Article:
Over the past year, an increasing number of Americans turned to banks for investments and retirement advice, according to a recent survey of more than 4,500 households by our firm, Hearts & Wallets, which specializes in savings and retirement trend research.
This gain spells opportunity and responsibility for banks.
• To capitalize on the opportunity, they may need to train frontline and home office staff to help them with greater depth of knowledge to communicate about, and deliver upon, retirement products for customers. Banks also have to more closely align internal incentives to reflect the long-term value of different products in profit margins.
• But responsibility is the other side of the opportunity. There are clear indications that consumers need more financial literacy training to be prepared for the time when they are no longer able to work.
Banks have an opportunity to pierce the current complexity plaguing retirement planning. To retain these new customers, a new advice model is also needed--one that will deliver value and build long-term trust.
For a larger version of this graphic, click here. Source: Hearts & Wallets
Our survey found that banks have gained steadily in market share as the primary source of investment advice over other financial channels. Among affluent/high-net-worth Americans ages 21 to 64 who do not plan to retire in the next five years, the increase was significant over the last five years, rising from 16% to 25% over the longer period, and from 21% to 25% last year alone. The jump among affluent/high-net-worth Pre-/Post-Retirees was from 16% to 20% last year.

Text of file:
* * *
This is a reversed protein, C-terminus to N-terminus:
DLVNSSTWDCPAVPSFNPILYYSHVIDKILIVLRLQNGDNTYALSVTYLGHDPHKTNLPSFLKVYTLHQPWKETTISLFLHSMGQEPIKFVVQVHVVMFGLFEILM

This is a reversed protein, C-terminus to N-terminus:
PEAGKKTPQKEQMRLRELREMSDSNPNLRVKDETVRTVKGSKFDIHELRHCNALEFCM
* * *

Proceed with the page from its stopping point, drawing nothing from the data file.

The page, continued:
Banking products grew in the portfolios of Americans of all age groups over the last year. Nationally, banks now serve as the primary source of retirement advice for 43% of Americans.
Why are banking institutions gaining as the provider of choice?
|About the study
Statistics cited within this article are drawn from the Hearts & Wallets’ annual Investor Quantitative Panel, a nationally representative survey of more than 4,500 Americans last conducted in July 2011. Respondents classify themselves as Post-Retirees (defined as historical breadwinner has stopped working full-time in primary occupation); Pre-Retirees (within five years of possible retirement); or Late Careers (not planning to retire within five years).